Google recommend using autocomplete attributes, and their advantages also appear in the spec (yes, there’s a spec!):
autocompleteattribute offers a declarative mechanism by which websites can work with user agents to improve the latter’s ability to detect and fill sign-in forms by marking specific fields as “username” or “password”, and user agents implement a wide variety of detection heuristics to work with websites which haven’t taken the time to provide this detail in markup.
(Source: Credential Management spec)
For the username field, you can add
For new passwords, for example during account creation or in a password reset process, it’s
autocomplete="new-password". For current passwords, for example in a login form, it’s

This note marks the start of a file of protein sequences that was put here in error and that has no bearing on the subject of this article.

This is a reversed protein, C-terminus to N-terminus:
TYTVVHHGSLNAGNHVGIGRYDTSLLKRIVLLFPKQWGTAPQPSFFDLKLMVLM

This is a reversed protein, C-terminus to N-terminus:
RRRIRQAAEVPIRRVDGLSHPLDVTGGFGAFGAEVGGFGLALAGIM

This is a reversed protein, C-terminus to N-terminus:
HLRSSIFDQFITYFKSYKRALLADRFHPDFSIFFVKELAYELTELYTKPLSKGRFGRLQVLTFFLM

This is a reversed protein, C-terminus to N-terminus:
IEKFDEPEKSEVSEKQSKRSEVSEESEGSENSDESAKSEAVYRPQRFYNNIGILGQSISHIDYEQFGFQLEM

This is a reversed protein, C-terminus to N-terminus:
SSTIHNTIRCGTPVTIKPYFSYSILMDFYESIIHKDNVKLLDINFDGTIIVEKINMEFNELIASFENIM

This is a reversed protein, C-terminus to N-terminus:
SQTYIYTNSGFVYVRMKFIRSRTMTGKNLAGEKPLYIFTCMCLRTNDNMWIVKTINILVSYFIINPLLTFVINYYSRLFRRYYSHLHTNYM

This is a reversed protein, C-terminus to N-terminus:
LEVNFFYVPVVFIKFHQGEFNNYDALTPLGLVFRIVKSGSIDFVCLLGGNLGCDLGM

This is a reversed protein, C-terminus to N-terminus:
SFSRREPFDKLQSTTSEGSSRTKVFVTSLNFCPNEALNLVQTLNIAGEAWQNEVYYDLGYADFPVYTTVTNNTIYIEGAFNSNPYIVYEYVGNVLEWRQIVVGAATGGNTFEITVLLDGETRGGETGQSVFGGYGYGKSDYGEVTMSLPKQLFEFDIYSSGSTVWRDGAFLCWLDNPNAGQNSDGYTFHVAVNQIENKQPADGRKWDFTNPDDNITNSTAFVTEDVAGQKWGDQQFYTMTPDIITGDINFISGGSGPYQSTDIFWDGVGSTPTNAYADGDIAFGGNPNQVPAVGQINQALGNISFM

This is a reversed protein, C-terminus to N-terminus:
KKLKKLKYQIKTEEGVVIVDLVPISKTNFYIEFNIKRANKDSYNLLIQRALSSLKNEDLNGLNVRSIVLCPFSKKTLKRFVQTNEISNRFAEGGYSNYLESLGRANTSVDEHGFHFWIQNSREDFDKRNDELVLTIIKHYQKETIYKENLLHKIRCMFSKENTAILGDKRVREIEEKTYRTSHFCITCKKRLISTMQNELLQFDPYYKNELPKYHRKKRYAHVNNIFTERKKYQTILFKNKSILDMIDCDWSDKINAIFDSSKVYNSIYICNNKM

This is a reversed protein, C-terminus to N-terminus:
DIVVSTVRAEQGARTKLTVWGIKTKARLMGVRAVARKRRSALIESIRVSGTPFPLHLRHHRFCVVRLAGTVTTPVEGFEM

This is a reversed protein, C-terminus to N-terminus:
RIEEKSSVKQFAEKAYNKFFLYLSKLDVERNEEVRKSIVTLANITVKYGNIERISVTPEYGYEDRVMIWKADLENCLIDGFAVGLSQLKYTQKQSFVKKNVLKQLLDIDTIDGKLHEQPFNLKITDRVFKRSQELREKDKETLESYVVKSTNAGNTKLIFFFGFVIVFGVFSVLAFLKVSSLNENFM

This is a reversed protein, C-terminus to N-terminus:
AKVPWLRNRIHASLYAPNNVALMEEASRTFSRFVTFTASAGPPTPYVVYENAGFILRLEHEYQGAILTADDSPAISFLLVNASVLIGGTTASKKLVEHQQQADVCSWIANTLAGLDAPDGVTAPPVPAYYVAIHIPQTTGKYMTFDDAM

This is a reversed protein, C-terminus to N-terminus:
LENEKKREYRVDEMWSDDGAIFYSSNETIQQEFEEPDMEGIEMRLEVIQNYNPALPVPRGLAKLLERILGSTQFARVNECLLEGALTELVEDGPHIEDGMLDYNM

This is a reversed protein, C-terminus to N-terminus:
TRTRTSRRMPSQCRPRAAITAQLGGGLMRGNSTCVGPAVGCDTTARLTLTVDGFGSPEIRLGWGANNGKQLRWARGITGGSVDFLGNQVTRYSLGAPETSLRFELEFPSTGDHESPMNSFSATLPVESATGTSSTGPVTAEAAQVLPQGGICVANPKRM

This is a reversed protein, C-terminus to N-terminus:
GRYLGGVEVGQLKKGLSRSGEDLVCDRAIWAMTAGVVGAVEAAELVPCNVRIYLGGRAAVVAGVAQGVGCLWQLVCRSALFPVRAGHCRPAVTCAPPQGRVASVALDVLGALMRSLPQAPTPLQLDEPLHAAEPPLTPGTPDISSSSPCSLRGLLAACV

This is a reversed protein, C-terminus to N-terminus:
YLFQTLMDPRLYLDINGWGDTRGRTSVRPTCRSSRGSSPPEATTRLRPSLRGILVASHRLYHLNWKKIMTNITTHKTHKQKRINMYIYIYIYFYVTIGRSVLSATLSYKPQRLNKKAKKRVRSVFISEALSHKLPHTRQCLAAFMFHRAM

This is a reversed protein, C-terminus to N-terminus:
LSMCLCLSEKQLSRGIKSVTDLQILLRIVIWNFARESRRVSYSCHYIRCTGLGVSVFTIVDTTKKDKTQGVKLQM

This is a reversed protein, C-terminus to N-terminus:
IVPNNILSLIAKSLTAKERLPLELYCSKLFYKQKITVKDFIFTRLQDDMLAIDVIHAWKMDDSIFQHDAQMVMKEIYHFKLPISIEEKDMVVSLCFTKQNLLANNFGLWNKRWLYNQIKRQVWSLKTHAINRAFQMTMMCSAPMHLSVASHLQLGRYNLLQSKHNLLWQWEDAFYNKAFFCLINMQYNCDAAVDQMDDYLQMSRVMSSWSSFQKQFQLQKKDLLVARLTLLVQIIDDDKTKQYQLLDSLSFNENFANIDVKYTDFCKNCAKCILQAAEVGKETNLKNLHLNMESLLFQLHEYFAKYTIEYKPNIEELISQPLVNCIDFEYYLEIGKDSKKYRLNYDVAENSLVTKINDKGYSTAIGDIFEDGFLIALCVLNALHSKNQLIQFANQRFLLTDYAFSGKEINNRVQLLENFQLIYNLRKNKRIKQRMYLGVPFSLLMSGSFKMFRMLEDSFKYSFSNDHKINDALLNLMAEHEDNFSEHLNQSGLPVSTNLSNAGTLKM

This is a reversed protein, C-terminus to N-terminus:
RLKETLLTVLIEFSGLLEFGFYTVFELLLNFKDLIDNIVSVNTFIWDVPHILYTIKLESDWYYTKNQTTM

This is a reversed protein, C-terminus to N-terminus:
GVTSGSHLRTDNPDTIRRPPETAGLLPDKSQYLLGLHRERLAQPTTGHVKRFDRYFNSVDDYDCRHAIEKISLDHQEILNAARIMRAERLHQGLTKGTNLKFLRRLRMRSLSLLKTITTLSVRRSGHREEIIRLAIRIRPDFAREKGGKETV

No funny stuff
- try to stay away from dynamically adding and removing fields
- don’t regularly change names or IDs (or, worse, populate them dynamically)
- have the form on the page on first render from the server
method=GETand XHR requests for logging in (it can work, but it is harder)
Multi-page login forms
Multi-page login forms can make sense, for example if there are different login options based on the type of user. With this kind of login pages, some password managers, including LastPass, may not play ball. I’ve found that LastPass will not work on first time visits, when your password field is
hidden or in a
hidden element (more on the hidden attribute). In others, including 1Password and the built-in managers of Chrome and Firefox, this problem does not exist.